Monday, May 29, 2006

I call it propaganda

Because that's what this is. All three videos are factually challenged (also see here), but the "Energy" video is laughably bad. If one didn't know better, you might think you were watching one of those parodies of 1950s propaganda.

"CO2: They call it pollution, we call it life."

They can call it life all they like, but that wouldn't change the fact that elevated concentrations of CO2 in the atmosphere contribute to global warming, which could potentially threaten life. As Jon Henke points out, water is also essential to life, but one would not say that a flood is equivolently essential to life.

This is of course the point, CEI does not want you to deliberate on the issue at hand because the facts of the matter are not in their favor, so they instead create a preposterous scenario by suggesting global warming proponents intend to eliminate CO2 .

Update: Reading this Washington Post article linked to at Think Progress, I came across another doozy from CEI's president, Fred Smith:

"Wilderness is the least natural part of this planet."

What Smith is trying to say is that the "natural" order of the Earth is for man to change and manipulate the environment, but even were that the case, it does not entail the conclusion that wilderness is the least natural part of the Earth. Smith's statement is non sequitur, actually. It is possible for wilderness to be natural even if it is natural for man to destroy it.

Smith means to say that it is unnatural for the environment to not be manipulated by man, but Smith is also falling into the is/ought fallacy. What is the case is not necessarily what ought to be the case. If it is the case that man has traditionally changed and manipulated his environment that does not mean it necessarily follows that it ought to be the case. We can assume Smith's premises to be true and his argument would still not be valid.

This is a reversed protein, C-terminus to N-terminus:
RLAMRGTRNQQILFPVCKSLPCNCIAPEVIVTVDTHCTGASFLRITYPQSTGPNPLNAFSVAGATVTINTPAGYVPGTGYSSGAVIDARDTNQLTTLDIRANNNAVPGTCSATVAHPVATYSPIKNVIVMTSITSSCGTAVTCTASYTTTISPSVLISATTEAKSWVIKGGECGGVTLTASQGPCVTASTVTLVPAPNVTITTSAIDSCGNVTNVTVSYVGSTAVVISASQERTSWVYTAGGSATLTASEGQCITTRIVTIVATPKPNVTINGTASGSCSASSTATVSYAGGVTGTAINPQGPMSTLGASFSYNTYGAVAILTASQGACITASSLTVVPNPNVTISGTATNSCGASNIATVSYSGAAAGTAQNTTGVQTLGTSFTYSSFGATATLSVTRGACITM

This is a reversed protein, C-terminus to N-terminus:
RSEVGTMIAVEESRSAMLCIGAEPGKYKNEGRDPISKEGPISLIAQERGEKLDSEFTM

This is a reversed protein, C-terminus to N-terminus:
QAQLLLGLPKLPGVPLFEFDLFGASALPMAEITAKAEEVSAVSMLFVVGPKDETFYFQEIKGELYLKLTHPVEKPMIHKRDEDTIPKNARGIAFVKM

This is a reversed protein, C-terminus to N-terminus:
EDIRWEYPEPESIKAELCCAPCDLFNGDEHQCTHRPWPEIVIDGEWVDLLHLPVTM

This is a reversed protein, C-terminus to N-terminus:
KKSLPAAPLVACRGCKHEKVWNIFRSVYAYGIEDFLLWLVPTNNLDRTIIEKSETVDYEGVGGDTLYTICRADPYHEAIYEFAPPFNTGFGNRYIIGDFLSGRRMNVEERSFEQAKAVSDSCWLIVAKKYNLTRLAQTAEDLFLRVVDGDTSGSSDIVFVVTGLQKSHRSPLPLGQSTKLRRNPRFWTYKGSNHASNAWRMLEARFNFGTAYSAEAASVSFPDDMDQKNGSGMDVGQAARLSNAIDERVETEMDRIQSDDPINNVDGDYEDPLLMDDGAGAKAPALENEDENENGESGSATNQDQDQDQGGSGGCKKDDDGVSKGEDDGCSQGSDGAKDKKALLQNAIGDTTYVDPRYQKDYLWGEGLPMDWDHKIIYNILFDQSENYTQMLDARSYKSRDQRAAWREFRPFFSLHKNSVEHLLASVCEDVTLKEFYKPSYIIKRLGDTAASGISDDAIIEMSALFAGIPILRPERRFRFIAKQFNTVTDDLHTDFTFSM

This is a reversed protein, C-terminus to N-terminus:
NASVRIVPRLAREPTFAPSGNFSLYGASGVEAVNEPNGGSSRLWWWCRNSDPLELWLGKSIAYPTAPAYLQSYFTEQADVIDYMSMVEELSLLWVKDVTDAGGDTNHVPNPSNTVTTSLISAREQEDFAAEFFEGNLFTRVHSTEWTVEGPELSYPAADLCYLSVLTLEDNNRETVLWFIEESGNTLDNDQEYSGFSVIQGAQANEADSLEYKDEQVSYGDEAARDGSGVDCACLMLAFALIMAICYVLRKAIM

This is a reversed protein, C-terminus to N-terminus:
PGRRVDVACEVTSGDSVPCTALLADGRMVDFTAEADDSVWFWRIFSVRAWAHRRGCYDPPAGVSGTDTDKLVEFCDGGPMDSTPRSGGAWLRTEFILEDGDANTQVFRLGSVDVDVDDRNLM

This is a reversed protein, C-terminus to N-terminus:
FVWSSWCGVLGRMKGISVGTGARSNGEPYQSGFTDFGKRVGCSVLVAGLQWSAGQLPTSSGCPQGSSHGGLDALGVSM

The Think Progress entry also contains another logically challenged statement. Dismissing Gore's environmental views, meteorologist Bill Gray stated, "Gore believed in global warming almost as much as Hitler believed there was something wrong with the Jews." The error of this is quickly illlustrated by the following sentence: Gore believed 2 + 2 = 4 almost as much as Hitler believed there was something wrong with the Jews.

Gray's statement is rhetorical, but not logical. He means to say that like Hitler, Gore believes a proposition ardently despite that proposition being false, yet what he actually said only compares levels of belief, not the truth values of the respective beliefs.


Alex Horovitz said...

I'm not sure I see the is/ought fallacy in play with respect to the environment. The nature of interaction is that by definition we cannot be in an environment without manipulating it. While you or I might not agree with the necessity of each and every manipulation, the sum of manipulations is exactly what were needed to achieve the success we have had to this point as a species. This is not to say that we might not be doomed, it is simply a recognition of how far we have come in terms of our population and our ability to sustain ourselves over the short run.

Hume's Ghost said...

The fallacy is in assuming that because we have manipulated the environment that any future manipulations are automatically justified, that they ought to be the case.